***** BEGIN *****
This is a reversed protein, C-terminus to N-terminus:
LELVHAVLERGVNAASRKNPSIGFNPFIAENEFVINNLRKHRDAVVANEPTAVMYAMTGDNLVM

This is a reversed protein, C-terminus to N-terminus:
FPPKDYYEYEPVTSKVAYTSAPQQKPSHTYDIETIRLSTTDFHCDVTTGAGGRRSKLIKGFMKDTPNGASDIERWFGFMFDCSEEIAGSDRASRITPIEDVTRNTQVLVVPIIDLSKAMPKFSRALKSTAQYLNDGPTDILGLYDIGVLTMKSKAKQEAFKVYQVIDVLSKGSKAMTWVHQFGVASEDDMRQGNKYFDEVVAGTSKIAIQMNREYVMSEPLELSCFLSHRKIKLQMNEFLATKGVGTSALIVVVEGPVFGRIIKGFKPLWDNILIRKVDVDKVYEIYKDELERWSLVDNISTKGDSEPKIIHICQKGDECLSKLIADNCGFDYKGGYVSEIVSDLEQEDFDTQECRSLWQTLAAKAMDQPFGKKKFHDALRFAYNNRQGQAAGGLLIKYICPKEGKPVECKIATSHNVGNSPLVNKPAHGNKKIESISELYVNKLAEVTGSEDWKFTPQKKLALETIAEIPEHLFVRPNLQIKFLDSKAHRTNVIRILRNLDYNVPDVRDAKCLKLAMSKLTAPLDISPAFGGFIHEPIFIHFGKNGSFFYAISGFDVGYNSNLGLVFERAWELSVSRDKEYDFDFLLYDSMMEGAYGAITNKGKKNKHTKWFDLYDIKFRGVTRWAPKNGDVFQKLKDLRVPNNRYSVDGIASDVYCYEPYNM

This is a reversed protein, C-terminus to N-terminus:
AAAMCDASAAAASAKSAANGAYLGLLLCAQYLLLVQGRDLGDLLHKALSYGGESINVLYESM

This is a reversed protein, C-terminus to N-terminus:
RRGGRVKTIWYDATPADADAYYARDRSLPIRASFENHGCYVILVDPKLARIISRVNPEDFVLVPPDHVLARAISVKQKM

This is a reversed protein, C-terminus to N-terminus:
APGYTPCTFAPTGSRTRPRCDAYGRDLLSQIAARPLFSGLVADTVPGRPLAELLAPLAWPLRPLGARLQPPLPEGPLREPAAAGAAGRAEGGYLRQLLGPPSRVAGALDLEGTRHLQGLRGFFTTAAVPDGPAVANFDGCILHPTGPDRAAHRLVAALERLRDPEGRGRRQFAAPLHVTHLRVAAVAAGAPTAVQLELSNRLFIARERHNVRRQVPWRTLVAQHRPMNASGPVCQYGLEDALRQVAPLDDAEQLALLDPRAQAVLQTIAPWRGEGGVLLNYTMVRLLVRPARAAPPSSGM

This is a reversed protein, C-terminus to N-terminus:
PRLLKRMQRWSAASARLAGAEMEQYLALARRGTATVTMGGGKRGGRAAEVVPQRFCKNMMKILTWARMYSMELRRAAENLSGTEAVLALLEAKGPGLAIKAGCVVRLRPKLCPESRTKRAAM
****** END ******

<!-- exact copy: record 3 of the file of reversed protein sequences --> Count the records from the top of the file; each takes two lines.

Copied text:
This is a reversed protein, C-terminus to N-terminus:
AAAMCDASAAAASAKSAANGAYLGLLLCAQYLLLVQGRDLGDLLHKALSYGGESINVLYESM